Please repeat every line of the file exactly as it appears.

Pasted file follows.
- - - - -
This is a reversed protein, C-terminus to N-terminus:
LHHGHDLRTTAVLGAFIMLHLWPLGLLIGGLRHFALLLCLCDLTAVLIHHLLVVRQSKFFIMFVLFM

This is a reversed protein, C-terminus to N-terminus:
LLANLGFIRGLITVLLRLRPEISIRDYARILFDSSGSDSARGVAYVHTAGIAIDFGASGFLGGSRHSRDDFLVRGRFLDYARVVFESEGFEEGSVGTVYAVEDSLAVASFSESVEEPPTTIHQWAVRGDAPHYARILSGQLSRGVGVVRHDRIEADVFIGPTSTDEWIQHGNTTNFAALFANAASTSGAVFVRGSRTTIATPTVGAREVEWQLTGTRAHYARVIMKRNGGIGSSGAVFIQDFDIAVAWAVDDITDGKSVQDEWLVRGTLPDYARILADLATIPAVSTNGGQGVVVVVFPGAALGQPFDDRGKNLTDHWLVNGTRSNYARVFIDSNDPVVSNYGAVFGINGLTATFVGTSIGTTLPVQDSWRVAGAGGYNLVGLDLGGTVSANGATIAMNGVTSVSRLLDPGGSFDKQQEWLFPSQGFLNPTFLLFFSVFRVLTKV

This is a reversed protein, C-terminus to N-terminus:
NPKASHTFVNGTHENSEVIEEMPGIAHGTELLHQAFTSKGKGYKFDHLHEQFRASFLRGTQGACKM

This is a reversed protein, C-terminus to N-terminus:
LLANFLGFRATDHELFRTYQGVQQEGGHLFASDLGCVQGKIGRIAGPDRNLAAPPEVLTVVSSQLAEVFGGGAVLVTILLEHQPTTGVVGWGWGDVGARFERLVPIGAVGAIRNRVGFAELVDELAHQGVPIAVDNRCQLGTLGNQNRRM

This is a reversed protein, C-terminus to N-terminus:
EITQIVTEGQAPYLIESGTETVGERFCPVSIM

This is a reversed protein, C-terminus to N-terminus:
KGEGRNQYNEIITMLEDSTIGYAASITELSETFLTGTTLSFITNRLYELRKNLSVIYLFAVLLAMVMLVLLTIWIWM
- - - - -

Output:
This is a reversed protein, C-terminus to N-terminus:
LHHGHDLRTTAVLGAFIMLHLWPLGLLIGGLRHFALLLCLCDLTAVLIHHLLVVRQSKFFIMFVLFM

This is a reversed protein, C-terminus to N-terminus:
LLANLGFIRGLITVLLRLRPEISIRDYARILFDSSGSDSARGVAYVHTAGIAIDFGASGFLGGSRHSRDDFLVRGRFLDYARVVFESEGFEEGSVGTVYAVEDSLAVASFSESVEEPPTTIHQWAVRGDAPHYARILSGQLSRGVGVVRHDRIEADVFIGPTSTDEWIQHGNTTNFAALFANAASTSGAVFVRGSRTTIATPTVGAREVEWQLTGTRAHYARVIMKRNGGIGSSGAVFIQDFDIAVAWAVDDITDGKSVQDEWLVRGTLPDYARILADLATIPAVSTNGGQGVVVVVFPGAALGQPFDDRGKNLTDHWLVNGTRSNYARVFIDSNDPVVSNYGAVFGINGLTATFVGTSIGTTLPVQDSWRVAGAGGYNLVGLDLGGTVSANGATIAMNGVTSVSRLLDPGGSFDKQQEWLFPSQGFLNPTFLLFFSVFRVLTKV

This is a reversed protein, C-terminus to N-terminus:
NPKASHTFVNGTHENSEVIEEMPGIAHGTELLHQAFTSKGKGYKFDHLHEQFRASFLRGTQGACKM

This is a reversed protein, C-terminus to N-terminus:
LLANFLGFRATDHELFRTYQGVQQEGGHLFASDLGCVQGKIGRIAGPDRNLAAPPEVLTVVSSQLAEVFGGGAVLVTILLEHQPTTGVVGWGWGDVGARFERLVPIGAVGAIRNRVGFAELVDELAHQGVPIAVDNRCQLGTLGNQNRRM

This is a reversed protein, C-terminus to N-terminus:
EITQIVTEGQAPYLIESGTETVGERFCPVSIM

This is a reversed protein, C-terminus to N-terminus:
KGEGRNQYNEIITMLEDSTIGYAASITELSETFLTGTTLSFITNRLYELRKNLSVIYLFAVLLAMVMLVLLTIWIWM